Politics & Policy

Hearing Lessons

A how-to guide for judicial confirmations.

EDITOR’S NOTE: This piece appears in the February 13, 2006, issue of National Review.

If Samuel Alito is eventually confirmed as a justice, as he almost certainly will be, we won’t have a conservative Supreme Court. Most legal conservatives do not regard Justice Anthony Kennedy as one of their number. So even if Alito and Chief Justice Roberts turn out to be everything a conservative could want in a justice, the conservative bloc on the Court will include only four justices.

Scratch that “only.” In the history of the modern conservative movement, and certainly of the conservative reaction to judicial activism that began during the Warren Court, four represents a high-water mark. The last time conservatives had anything close to this level of strength on the Court was between 1991 and 1993, when Chief Justice William Rehnquist, Byron White, Antonin Scalia, and Clarence Thomas made up the Court’s right wing. And Justice White wasn’t really a conservative, although he joined conservatives in refusing to read a right to abortion or to sodomy into the Constitution. Roberts may turn out to be a little to Rehnquist’s left, but Alito is almost certainly well to White’s right.

Getting four justices on the Court is a substantial achievement for conservatives — and one from which they should learn as they work toward five.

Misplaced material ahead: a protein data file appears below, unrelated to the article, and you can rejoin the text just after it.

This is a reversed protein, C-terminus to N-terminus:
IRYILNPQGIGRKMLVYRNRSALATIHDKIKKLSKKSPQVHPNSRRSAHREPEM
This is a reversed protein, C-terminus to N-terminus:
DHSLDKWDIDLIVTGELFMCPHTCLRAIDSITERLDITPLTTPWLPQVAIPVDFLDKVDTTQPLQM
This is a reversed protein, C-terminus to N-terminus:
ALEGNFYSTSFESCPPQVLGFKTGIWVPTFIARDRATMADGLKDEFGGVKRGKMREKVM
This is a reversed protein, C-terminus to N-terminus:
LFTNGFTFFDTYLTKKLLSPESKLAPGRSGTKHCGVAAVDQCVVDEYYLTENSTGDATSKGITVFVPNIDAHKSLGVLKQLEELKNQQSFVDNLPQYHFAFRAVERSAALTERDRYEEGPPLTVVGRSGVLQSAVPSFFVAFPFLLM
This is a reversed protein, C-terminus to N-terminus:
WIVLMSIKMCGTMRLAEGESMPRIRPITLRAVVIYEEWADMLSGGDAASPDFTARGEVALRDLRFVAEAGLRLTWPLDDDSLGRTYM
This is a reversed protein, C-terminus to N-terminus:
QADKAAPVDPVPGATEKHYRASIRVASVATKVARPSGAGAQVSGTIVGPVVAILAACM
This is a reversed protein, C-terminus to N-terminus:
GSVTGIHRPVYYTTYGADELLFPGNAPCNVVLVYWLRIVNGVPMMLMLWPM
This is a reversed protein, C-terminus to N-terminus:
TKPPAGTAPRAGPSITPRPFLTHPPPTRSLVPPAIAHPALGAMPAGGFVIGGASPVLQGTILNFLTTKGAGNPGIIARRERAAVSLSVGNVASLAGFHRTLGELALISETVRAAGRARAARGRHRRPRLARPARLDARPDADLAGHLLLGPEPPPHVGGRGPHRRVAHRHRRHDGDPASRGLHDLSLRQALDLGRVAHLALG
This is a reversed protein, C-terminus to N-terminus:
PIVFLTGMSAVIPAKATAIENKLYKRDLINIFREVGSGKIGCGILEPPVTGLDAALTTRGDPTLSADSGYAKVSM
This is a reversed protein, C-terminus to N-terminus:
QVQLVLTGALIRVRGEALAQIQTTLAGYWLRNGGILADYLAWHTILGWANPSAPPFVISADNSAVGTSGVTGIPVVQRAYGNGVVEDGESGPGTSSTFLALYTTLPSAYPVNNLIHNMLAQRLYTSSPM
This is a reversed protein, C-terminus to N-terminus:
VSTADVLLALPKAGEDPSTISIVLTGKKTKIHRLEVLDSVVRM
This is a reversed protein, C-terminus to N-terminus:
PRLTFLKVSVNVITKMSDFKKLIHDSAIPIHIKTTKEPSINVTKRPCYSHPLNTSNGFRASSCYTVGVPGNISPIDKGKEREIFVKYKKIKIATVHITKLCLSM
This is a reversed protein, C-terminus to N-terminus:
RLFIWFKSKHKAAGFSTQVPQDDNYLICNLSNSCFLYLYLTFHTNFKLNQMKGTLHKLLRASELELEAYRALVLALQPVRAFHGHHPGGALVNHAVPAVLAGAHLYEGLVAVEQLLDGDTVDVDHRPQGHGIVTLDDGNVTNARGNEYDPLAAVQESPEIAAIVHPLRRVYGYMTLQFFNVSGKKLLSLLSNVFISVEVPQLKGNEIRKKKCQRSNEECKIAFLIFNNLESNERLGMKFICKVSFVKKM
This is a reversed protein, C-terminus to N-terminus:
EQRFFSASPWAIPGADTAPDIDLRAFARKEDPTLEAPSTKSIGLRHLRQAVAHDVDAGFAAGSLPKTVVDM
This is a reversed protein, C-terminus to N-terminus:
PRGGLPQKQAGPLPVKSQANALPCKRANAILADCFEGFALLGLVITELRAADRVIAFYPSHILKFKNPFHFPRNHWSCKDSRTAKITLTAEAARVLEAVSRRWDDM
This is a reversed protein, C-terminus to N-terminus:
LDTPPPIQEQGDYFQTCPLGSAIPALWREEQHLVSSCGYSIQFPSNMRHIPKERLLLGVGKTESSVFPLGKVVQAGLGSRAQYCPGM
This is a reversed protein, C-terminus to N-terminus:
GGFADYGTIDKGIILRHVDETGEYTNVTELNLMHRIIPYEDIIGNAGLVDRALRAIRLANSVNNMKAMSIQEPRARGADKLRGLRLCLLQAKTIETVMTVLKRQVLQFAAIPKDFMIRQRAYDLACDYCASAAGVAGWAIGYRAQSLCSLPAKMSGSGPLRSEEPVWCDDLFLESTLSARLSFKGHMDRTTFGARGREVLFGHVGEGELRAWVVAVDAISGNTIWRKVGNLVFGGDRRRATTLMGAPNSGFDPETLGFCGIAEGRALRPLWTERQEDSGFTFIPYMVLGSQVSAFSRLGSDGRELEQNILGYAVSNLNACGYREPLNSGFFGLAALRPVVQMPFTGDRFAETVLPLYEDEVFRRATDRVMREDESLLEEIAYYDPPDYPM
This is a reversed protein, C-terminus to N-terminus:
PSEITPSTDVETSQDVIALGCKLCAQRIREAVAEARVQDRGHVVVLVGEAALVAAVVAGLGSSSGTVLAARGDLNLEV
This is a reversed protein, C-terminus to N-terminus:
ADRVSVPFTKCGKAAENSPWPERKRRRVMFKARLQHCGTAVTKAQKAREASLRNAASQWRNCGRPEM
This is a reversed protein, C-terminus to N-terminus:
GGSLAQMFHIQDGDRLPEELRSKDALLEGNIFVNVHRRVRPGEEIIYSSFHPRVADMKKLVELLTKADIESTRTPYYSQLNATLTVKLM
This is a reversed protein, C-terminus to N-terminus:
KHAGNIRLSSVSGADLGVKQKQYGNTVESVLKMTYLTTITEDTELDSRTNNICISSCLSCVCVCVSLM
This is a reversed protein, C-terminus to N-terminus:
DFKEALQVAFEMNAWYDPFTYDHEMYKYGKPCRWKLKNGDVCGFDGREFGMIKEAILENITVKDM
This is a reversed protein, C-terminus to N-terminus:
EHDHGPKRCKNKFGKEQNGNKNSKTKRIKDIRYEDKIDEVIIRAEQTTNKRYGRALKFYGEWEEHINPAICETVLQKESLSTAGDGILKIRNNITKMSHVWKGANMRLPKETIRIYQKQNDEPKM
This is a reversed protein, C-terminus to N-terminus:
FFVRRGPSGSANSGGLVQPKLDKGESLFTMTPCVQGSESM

Elections matter. That’s the most important (and obvious) lesson. Robert Bork was defeated, and Clarence Thomas was nearly defeated, by Democratic Senates. The confirmations of Roberts and Alito were mostly won on Election Day 2004, when voters returned President Bush to power and expanded the Republican majority in the Senate. Not only that: They elected at least 50 senators who oppose Roe v. Wade, ensuring that the mere suspicion of a nominee’s willingness to vote against Roe would not be fatal. As long as Republicans stick together in support of a nomination, it will be very hard for Democrats to defeat the nominee.

Filibusters are overrated. It would be especially hard because the minority party cannot easily use the filibuster to defeat a Supreme Court nominee. Polls have shown that a majority of the public favors confirming Alito. When Democrats have filibustered other judicial nominees, the public has mostly been tuned out. Those nominations have concerned appellate judgeships, and most people neither know nor care about them. Denying an up-or-down vote to a nominee for the Supreme Court is a higher-profile, and thus riskier, proposition. Since Bush picked clearly qualified, mainstream conservative judges as his nominees, it quickly became clear that Democrats would filibuster only at their own peril.

If the Democrats filibuster, the public will likely react negatively. Republicans might retaliate by changing the rules to prevent filibusters of judges — even the lower-profile filibusters on which the Democrats have sometimes prevailed.

The question was merely whether their left-wing base would force them to follow this course of folly; and the answer appears to be no. Democrats can retain their theoretical right to filibuster so long as they never exercise it when it really counts….

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Ramesh Ponnuru is a senior editor for National Review, a columnist for Bloomberg Opinion, a visiting fellow at the American Enterprise Institute, and a senior fellow at the National Review Institute.

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